Upzoning our R1/Single Family residential neighborhoods to include market-rate/multifamily development would maximize the number of residences per parcel. Supporters say it will help in our state’s “housing crisis,” diversify the City, and expand housing opportunities for minorities and low-income households.

Many of Santa Monica’s commercial/industrial corridors are underused and/or vacant and could be incentivized for housing. Our Affordable Housing Trust Fund has financed project-based development in these and other areas, with lowered costs and a greater yield of affordable residences.

Upzoning Santa Monica’s R1/Single Family potentiates the higher-income households in existing higher-income neighborhoods – currently 60 percent or more of Santa Monica’s residents earn in excess of 120 percent of area median income – and it increases the production of above moderate-income housing, which we significantly over-produce.

R1/Single Family in Santa Monica is less suitable for affordable housing production because the parcels are smaller and more expensive in proportion to our commercial/industrial, and R1 is not adjacent to Major Transit Zones, which our low-income seniors, disabled, and families depend on.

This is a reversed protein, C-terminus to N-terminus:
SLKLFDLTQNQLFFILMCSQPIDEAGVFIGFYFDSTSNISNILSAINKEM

Upzoning may, in fact, contribute to Fair Housing challenges. Discrimination occurs when one community if preferenced over another, and the “other” is denied the same/similar opportunity. Based on our R1/Single Family parcel sizes/costs, upzoning would significantly favor the higher-income/higher-cost housing, and provides only a token amount of housing for our low-income households.

The state’s Housing Element establishes the number of newly-constructed housing units and the Regional Housing Needs Assessment committee determines the allocation. The state, however, doesn’t have a financial plan or provide (except for Tax Credit financing) any local financial support.

Before upzoning Santa Monica’s R1/Single Family is considered, its supporters, our state and local officials need to identify a funding source, while also acknowledging that in our R1 the production of affordable residents and benefit to our low-income households will be negligible.

About the author: Richard Hilton is Vice Chair of the Housing Commission, and specializes in affordable housing, minority/underserved communities, and Fair Housing. He has served on four Boards/Commissions, including the Relocation Appeals Board.